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Planning for networks

Designing marketing for networks of non-rational people, based on the work of Daniel Kahneman, Mark Earls, Alex Bently and Paul Omerod

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Planning for networks

  1. 1. Planning For Networks Graeme Wood
  2. 2. What are Media? MIT Exec: “you can call it anything you like, as long as you don’t use ‘computers’ or ‘communications’” Negroponte: “how about ‘Media’” MIT Exec: “You mean like newspapers and Madison Avenue? Yuck, all yours” Nicholas Negroponte on naming MIT MediaLab, 1981
  3. 3. What are Media? The MIT Media Lab applies an unorthodox research approach to envision the impact of emerging technologies on everyday life—technologies that promise to fundamentally transform our most basic notions of human capabilities. Unconstrained by traditional disciplines, Lab designers, engineers, artists, and scientists work atelier-style, conducting more than 350 projects that range from neuroengineering, to how children learn, to developing the city car of the future. Lab researchers foster a unique culture of learning by doing, developing technologies that empower people of all ages, from all walks of life, in all societies, to design and invent new possibilities for themselves and their communities.
  4. 4. What are Media? From   To  
  5. 5. But why stop there……. "Mixed Media: Oil on Canvas" So the media used are oil and canvas.  And by looking at what is left when you remove the oil and the canvas, you can see what they were intermediating In this case, nothing physical They are intermediating a person's view of the world and place in a culture Michael Faraday discovered the theory of electromagnetism  His discoveries were of little practical use at the time, as they were just theories He gave them practical application by building the first electric motor He intermediated them This gave people access to his work, without having to understand his theory The electric motor is a medium for his knowledge NB. These analogies borrowed from Dr Cesar Hidalgo, MIT Media Lab
  6. 6. Media = Content + Community Idea   +   People   =   Transmission  
  7. 7. Advertising is the last thing you should do Brands promote stories Ideas that solve problems Brands promote stories Communities that tell stories Brands promote stories
  8. 8. Content is a medium, not a message Apes don’t groom to look pretty, they do it to bond Humans don’t tell stories for aesthetic reasons We do it to bond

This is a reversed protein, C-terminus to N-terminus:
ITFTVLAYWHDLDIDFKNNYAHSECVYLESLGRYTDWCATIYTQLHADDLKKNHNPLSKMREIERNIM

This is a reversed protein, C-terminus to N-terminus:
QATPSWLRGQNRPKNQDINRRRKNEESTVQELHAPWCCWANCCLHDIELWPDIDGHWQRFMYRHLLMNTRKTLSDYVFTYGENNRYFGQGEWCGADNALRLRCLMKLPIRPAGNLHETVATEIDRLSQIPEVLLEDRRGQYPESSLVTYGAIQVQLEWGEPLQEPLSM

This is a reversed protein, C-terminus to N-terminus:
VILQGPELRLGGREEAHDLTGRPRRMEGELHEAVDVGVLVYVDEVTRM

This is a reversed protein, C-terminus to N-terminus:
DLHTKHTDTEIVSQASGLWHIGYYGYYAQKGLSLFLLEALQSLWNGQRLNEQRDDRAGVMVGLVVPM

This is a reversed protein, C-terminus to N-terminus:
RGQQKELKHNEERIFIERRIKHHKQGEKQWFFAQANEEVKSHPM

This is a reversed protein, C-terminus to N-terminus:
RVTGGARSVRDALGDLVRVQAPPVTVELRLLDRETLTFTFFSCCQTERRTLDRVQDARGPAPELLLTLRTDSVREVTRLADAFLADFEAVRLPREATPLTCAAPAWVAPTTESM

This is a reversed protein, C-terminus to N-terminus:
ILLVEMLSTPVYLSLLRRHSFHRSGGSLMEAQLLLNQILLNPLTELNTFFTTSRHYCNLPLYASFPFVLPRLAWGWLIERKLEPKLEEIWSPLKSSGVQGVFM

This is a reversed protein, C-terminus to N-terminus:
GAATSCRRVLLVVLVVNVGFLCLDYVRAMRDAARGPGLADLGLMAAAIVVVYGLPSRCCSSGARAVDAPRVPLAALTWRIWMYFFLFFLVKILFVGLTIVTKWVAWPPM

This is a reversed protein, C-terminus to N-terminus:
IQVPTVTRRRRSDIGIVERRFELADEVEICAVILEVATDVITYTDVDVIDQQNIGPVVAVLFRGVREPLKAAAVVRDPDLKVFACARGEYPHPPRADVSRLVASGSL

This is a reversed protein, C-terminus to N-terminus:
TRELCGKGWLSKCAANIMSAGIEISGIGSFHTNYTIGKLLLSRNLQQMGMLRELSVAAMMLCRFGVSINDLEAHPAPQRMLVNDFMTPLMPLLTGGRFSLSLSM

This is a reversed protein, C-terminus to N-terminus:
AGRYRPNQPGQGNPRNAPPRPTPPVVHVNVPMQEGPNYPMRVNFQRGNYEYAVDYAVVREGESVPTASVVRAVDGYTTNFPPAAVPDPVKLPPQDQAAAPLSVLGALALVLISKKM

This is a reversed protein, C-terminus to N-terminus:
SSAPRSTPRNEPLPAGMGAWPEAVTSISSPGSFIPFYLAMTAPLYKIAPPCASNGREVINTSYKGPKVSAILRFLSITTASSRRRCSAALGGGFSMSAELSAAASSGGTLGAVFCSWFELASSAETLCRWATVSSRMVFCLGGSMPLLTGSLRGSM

9. 9. Content is a means, not an end Content’s not king. If you were going to a desert island & you had the choice of taking your friends or your DVDs, you’d take your friends. If you didn’t, we’d call you a sociopath. Content isn’t king, content is just something to talk about Cory Doctorow Social networks are about people, not content The opportunity is to create something to talk about
  10. 10. Ideas are spread by people through networks Strong ties Weak ties
  11. 11. Collaboration is our evolutionary advantage
  12. 12.     How Networks of People Make Decisions
  13. 13. We are super social apes We form tribes around shared interests We change our behaviour by copying others We rely on other opinions to guide our own
  14. 14. Mapping: Different directions for different decisions Copying System 1 (subconscious) System 2 (conscious) Individual
  15. 15. System 1 vs System 2
  16. 16. Individual vs Social
  17. 17. How Networks of People Make Decisions Copying Is Human (adult) Does Is People I know People like me Human (Infant) System 1 (subconscious) Behavioural Economics Does People I want to be like System 2 (conscious) Nudging and UX Design NeoClassical Economics Individual AIDA Marketing
  18. 18. How Networks of People Make Decisions Copying Is Human (adult) Does Is People I know People like me Human (Infant) System 1 (subconscious) Behavioural Economics Does People I want to be like System 2 (conscious) Nudging and UX Design NeoClassical Economics Individual AIDA Marketing
  19. 19. Pulling apart social decision-making Copying Unconscious copying Conscious copying System 1 (subconscious) System 2 (conscious) Unconscious thinking Conscious thinking Individual
  20. 20. Different models for different categories Copying Fashion Cars System 1 (subconscious) System 2 (conscious) FMCG Insurance Individual
  21. 21. Mapping categories by social behaviour “This is a brand for me” (Category average) Fashion Music Car Shoes House Holiday Mobile Newspaper Jewelry PC Coffee Cosmetics Flights Wine Purchase Frequency Beer Supermarket Cereal Deodorant Credit Card Milk Bank Acct Detergent Insurance Mortgage